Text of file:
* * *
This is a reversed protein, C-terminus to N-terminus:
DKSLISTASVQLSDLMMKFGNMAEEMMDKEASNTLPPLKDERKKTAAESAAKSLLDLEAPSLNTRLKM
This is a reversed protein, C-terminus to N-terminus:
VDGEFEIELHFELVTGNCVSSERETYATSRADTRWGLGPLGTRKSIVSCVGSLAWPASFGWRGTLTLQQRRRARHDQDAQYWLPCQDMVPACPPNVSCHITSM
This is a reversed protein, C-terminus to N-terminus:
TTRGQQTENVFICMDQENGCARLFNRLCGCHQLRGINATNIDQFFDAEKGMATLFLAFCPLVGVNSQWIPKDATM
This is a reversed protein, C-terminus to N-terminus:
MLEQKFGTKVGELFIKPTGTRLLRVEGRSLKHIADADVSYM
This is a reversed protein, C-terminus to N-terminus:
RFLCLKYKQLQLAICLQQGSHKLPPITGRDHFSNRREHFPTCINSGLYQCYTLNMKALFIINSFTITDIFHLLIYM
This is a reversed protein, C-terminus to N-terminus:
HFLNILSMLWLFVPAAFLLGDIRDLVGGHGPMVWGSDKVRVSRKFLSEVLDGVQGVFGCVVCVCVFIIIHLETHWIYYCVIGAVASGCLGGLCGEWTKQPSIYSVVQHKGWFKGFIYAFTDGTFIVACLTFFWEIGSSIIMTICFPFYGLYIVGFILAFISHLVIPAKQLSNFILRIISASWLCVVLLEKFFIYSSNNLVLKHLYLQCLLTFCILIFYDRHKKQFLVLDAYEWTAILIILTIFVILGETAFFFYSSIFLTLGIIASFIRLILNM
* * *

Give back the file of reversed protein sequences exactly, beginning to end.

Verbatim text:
This is a reversed protein, C-terminus to N-terminus:
DKSLISTASVQLSDLMMKFGNMAEEMMDKEASNTLPPLKDERKKTAAESAAKSLLDLEAPSLNTRLKM
This is a reversed protein, C-terminus to N-terminus:
VDGEFEIELHFELVTGNCVSSERETYATSRADTRWGLGPLGTRKSIVSCVGSLAWPASFGWRGTLTLQQRRRARHDQDAQYWLPCQDMVPACPPNVSCHITSM
This is a reversed protein, C-terminus to N-terminus:
TTRGQQTENVFICMDQENGCARLFNRLCGCHQLRGINATNIDQFFDAEKGMATLFLAFCPLVGVNSQWIPKDATM
This is a reversed protein, C-terminus to N-terminus:
MLEQKFGTKVGELFIKPTGTRLLRVEGRSLKHIADADVSYM
This is a reversed protein, C-terminus to N-terminus:
RFLCLKYKQLQLAICLQQGSHKLPPITGRDHFSNRREHFPTCINSGLYQCYTLNMKALFIINSFTITDIFHLLIYM
This is a reversed protein, C-terminus to N-terminus:
HFLNILSMLWLFVPAAFLLGDIRDLVGGHGPMVWGSDKVRVSRKFLSEVLDGVQGVFGCVVCVCVFIIIHLETHWIYYCVIGAVASGCLGGLCGEWTKQPSIYSVVQHKGWFKGFIYAFTDGTFIVACLTFFWEIGSSIIMTICFPFYGLYIVGFILAFISHLVIPAKQLSNFILRIISASWLCVVLLEKFFIYSSNNLVLKHLYLQCLLTFCILIFYDRHKKQFLVLDAYEWTAILIILTIFVILGETAFFFYSSIFLTLGIIASFIRLILNM